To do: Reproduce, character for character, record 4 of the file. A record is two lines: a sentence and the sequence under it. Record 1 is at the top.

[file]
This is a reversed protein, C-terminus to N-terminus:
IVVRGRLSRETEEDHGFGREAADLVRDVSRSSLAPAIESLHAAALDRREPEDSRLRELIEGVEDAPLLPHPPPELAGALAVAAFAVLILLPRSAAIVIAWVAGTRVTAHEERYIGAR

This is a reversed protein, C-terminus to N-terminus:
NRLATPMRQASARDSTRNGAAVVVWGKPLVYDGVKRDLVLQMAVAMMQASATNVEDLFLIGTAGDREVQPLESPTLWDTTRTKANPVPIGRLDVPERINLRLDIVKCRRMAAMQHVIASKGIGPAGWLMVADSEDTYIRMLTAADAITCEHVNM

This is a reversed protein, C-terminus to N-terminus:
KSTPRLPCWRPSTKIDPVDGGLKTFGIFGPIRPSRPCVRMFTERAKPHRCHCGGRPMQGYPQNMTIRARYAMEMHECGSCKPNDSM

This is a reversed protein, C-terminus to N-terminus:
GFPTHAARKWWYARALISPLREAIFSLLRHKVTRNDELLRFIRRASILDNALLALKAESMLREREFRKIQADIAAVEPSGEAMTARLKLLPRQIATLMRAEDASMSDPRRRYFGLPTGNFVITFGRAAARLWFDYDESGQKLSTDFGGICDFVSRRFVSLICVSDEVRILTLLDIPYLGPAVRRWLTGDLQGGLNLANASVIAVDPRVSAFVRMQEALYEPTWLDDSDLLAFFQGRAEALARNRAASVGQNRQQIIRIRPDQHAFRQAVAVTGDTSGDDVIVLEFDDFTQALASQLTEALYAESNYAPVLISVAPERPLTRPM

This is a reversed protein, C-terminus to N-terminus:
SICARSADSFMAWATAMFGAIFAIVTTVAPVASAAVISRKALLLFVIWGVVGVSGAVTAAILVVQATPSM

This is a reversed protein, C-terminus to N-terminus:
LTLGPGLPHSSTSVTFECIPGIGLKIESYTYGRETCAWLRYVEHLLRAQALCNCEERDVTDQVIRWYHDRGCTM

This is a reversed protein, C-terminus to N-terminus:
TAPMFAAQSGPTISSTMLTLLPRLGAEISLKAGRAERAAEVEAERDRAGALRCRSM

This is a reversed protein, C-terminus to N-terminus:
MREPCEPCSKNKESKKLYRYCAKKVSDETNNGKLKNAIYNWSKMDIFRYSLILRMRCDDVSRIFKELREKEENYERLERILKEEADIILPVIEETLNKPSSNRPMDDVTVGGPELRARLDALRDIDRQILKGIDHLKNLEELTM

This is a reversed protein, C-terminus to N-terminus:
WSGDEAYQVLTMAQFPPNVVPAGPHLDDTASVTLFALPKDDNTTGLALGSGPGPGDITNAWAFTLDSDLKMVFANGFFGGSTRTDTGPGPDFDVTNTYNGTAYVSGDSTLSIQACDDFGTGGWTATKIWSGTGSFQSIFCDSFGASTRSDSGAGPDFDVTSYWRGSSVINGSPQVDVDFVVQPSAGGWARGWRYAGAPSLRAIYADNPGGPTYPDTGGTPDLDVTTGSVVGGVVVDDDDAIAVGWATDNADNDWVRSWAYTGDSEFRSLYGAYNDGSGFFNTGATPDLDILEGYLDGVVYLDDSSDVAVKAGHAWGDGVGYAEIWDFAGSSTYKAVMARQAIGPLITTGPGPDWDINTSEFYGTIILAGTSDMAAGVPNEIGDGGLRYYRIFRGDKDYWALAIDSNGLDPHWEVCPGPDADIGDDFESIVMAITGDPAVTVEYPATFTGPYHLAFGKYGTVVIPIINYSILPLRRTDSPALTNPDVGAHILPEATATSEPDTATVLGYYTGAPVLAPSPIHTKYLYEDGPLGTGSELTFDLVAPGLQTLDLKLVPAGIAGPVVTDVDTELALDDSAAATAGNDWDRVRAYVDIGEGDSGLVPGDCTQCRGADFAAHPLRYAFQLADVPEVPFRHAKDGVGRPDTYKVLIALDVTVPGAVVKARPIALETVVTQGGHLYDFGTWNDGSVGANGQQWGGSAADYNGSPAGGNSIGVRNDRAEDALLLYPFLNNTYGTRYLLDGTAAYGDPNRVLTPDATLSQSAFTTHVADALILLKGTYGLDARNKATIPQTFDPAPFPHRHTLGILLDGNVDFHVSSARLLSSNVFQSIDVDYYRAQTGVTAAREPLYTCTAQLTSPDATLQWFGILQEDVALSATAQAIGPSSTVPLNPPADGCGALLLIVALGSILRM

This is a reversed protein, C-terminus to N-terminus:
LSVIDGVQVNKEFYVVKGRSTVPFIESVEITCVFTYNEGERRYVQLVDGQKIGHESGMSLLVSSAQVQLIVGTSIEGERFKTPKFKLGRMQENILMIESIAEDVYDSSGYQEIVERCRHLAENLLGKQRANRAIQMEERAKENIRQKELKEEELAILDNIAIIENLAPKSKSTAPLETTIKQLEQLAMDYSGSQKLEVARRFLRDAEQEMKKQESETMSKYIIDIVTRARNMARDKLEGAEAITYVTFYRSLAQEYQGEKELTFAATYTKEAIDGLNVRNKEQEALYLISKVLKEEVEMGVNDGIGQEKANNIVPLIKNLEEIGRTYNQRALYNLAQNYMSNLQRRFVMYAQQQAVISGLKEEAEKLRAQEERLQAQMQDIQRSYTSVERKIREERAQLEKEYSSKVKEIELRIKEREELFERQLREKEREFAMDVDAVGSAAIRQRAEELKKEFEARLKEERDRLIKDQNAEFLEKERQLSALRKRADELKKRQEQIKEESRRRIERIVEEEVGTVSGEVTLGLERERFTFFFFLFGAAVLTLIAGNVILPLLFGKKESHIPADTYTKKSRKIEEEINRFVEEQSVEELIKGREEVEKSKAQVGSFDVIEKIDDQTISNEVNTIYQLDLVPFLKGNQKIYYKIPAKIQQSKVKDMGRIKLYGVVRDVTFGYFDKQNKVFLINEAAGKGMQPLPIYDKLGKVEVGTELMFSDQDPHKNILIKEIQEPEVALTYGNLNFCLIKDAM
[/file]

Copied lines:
This is a reversed protein, C-terminus to N-terminus:
GFPTHAARKWWYARALISPLREAIFSLLRHKVTRNDELLRFIRRASILDNALLALKAESMLREREFRKIQADIAAVEPSGEAMTARLKLLPRQIATLMRAEDASMSDPRRRYFGLPTGNFVITFGRAAARLWFDYDESGQKLSTDFGGICDFVSRRFVSLICVSDEVRILTLLDIPYLGPAVRRWLTGDLQGGLNLANASVIAVDPRVSAFVRMQEALYEPTWLDDSDLLAFFQGRAEALARNRAASVGQNRQQIIRIRPDQHAFRQAVAVTGDTSGDDVIVLEFDDFTQALASQLTEALYAESNYAPVLISVAPERPLTRPM